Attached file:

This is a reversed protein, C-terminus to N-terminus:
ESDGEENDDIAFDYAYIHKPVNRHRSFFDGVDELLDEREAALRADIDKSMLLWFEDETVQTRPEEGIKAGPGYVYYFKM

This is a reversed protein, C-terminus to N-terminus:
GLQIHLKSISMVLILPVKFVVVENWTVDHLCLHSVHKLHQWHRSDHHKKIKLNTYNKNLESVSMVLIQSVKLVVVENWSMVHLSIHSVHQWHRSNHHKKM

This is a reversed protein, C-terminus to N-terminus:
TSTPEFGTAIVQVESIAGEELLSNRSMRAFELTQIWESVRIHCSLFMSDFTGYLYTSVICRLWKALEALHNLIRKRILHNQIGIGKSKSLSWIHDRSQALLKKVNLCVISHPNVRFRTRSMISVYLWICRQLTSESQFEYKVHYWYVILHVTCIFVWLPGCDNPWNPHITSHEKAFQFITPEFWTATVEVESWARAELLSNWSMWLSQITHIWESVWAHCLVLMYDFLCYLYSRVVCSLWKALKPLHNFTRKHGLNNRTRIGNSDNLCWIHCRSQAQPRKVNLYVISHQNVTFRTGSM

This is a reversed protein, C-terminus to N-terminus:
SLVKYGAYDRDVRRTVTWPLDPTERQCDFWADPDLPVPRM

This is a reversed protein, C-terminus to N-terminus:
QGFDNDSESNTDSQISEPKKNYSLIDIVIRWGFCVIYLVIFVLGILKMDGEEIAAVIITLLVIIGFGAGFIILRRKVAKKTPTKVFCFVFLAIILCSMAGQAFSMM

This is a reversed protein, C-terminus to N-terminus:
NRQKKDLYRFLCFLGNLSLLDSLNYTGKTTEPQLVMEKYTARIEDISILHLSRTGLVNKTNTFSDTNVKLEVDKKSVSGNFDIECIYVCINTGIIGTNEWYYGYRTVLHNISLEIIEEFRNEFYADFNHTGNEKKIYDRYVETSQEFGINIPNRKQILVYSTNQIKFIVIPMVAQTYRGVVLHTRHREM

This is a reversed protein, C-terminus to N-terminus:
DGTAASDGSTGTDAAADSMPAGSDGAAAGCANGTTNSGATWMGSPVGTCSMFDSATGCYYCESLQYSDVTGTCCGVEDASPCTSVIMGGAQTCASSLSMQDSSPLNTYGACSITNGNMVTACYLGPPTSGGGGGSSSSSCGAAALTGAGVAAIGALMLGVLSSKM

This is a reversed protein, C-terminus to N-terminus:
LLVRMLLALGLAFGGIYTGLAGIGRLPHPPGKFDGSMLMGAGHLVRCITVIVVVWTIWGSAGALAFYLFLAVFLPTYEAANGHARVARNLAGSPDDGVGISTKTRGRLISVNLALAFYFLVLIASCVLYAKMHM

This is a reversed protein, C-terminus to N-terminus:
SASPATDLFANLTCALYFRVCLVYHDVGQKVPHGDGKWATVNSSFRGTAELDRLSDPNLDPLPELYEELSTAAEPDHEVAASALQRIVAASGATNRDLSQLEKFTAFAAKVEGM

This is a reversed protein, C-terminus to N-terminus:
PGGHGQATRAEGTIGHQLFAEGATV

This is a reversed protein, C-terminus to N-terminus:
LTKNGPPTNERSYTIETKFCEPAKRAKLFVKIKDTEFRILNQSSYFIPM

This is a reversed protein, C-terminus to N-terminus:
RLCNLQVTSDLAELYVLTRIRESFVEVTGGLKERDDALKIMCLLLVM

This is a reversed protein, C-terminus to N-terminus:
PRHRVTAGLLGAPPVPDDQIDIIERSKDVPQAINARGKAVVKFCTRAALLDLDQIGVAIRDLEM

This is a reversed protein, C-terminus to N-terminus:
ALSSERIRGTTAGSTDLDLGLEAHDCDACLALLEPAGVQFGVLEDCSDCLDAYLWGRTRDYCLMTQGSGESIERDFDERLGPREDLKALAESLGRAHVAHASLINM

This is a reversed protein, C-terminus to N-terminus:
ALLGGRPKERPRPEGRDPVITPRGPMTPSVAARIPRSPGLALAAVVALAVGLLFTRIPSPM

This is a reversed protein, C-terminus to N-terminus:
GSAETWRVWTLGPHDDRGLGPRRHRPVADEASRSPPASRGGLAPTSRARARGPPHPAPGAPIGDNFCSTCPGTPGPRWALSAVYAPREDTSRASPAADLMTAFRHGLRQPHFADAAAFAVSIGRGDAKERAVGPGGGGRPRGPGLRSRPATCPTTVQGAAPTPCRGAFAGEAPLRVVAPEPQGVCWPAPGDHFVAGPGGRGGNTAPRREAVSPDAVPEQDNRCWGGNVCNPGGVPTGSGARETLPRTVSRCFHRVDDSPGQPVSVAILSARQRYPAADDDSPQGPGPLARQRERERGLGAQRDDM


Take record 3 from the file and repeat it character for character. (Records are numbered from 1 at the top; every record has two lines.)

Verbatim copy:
This is a reversed protein, C-terminus to N-terminus:
TSTPEFGTAIVQVESIAGEELLSNRSMRAFELTQIWESVRIHCSLFMSDFTGYLYTSVICRLWKALEALHNLIRKRILHNQIGIGKSKSLSWIHDRSQALLKKVNLCVISHPNVRFRTRSMISVYLWICRQLTSESQFEYKVHYWYVILHVTCIFVWLPGCDNPWNPHITSHEKAFQFITPEFWTATVEVESWARAELLSNWSMWLSQITHIWESVWAHCLVLMYDFLCYLYSRVVCSLWKALKPLHNFTRKHGLNNRTRIGNSDNLCWIHCRSQAQPRKVNLYVISHQNVTFRTGSM